Mask-making Maggie

Mask-making Maggie

  • Tue Jul 14th, 2020 1:30am
  • Life

The answer to why Maggie Kaplan chose to create cloth masks for COVID19 protection is pretty simple: because she could.

“It was a way to do something for the community while self-isolating,” she said, “and make some money for the senior center in the process.”

At press time, “some money” has meant $4,000 in donations to the Orcas Island Senior Center with instructions to use it where it’s needed most.

Together with her neighbor Sherri Schiff, Kaplan has stitched hundreds (she gave counting at 300) of brightly colored, two-sided masks, some with elastic (Kaplan’s), others with ties (Schiff’s). On any given day, they hang from a line strung along Kaplan’s carport, wafting in the breeze waiting for passersby who wander down her lane.

“I had a lot more foot traffic in the early days of the pandemic when we were confined to our homes,” she explained. “Now, folks who have heard about the masks can drive over, choose one and leave a donation if they’d like.”

Using what cloth she had on hand plus boxes of donated fabrics, Kaplan spends as much as two full days a week creating life-saving face coverings from her house.

“I was practical in the beginning,” she said. “I put a sign out saying I had masks available in exchange for fresh vegetables. I ended up getting four and five bags of fresh veggies at a time! I had so much I took some to the food bank and to neighbors.

“It was great fun,” she laughed. “Turning it into a fund-raiser for the senior center seemed a logical next step.”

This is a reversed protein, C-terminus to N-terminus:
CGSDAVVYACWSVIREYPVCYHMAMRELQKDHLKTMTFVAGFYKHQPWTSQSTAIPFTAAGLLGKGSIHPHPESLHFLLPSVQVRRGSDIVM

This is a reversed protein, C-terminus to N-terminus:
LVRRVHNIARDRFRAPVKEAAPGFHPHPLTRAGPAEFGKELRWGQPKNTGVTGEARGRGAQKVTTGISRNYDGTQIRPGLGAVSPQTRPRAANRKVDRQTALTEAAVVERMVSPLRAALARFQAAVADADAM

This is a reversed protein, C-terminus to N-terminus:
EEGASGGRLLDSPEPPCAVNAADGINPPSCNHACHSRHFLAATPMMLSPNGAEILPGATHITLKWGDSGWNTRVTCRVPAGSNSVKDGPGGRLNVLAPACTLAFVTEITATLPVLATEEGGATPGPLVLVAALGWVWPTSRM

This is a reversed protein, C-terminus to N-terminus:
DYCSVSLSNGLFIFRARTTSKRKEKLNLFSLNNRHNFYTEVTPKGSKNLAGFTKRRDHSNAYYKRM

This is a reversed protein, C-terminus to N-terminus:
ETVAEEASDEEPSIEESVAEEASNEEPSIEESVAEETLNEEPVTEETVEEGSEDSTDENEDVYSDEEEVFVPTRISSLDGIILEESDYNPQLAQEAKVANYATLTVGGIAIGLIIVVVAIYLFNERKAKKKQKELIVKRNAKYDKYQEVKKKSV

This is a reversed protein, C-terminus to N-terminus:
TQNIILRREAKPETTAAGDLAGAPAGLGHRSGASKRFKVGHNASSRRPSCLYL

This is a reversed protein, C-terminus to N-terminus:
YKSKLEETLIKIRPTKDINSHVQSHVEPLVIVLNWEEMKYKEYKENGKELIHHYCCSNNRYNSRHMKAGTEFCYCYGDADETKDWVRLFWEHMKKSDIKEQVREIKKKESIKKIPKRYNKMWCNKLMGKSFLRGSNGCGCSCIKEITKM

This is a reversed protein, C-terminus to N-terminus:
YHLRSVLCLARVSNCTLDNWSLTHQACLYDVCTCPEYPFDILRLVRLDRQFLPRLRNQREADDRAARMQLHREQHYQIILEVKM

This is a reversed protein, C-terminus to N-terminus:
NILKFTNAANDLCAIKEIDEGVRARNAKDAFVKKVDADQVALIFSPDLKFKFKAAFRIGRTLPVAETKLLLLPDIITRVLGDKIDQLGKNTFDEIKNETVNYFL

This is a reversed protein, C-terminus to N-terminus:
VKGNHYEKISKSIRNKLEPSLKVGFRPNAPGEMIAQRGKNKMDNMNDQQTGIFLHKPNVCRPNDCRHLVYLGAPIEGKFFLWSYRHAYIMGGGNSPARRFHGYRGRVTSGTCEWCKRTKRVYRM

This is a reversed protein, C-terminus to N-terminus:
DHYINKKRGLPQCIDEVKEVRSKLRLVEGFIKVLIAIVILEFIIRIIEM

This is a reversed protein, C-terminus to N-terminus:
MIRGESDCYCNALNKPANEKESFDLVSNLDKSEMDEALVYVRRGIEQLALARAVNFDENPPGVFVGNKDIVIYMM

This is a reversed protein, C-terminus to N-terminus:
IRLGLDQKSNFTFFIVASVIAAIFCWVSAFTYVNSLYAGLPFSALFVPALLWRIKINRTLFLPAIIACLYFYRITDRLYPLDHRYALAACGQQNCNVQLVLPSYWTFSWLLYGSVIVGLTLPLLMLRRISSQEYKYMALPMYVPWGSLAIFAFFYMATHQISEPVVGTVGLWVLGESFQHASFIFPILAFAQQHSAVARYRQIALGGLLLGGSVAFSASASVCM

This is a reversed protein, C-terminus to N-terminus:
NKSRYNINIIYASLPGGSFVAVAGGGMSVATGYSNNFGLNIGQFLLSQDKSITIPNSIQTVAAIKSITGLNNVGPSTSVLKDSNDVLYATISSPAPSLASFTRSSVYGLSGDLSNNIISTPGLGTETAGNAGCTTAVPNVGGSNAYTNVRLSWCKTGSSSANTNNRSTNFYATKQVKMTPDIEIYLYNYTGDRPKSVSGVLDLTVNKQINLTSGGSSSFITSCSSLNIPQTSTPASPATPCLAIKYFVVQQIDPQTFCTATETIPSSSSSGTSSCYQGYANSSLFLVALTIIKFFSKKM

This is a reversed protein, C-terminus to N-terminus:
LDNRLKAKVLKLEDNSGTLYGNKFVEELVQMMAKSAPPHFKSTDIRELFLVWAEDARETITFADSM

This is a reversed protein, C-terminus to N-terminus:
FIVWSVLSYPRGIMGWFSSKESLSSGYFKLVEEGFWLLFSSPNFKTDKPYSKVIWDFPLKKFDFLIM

Kaplan has been sewing since she was six years old, following in the footsteps of her mother who was also a seamstress.

“I was never into it as much as my mom but I did manage to make several Halloween costumes for my children. I was especially proud of an Easter dress I made for my daughter when she was two years old. It was yellow with organdy smocking and it was lovely!”

These days, sewing colorful fabric masks for the community fills Kaplan with loads of joy and satisfaction.

“Orcas is an incredibly supportive community,” she said. “And it provides plenty of opportunities for people to do what they like and what they’re good at.

“I love to sew; making masks is my way of doing what I love and, in the process, contributing to the senior center, an organization that provides so many needed services to the island’s elderly and vulnerable population.”

Kaplan should know. She serves as chair of the Senior Services Council of San Juan County, and is a member of the Orcas District Committee. She has spent hours volunteering for dozens of organizations during her 31 years on the island and shows no signs of slowing down.

In fact, she’s looking forward to taking her mask-making outside, in a sort of artist-in-residence move.

“When the weather switches to our typical summer sunshine, I’m thinking about moving the machine and fabric tables outside in the drive and sewing to the sounds of birds, the trees and neighbors saying hello.”

Kaplan is profoundly grateful for the response to her mask-making.

“From the gift of a small painting depicting the carport with its string line of masks, to a gift of flowers to the sweet thank you notes and the dozens of monetary gifts, I’d like to thank everyone who’s donated to a very important cause,” she shared.

“And wear a mask!”

Kaplan’s masks are available at Orcas Arts & Gifts in Eastsound.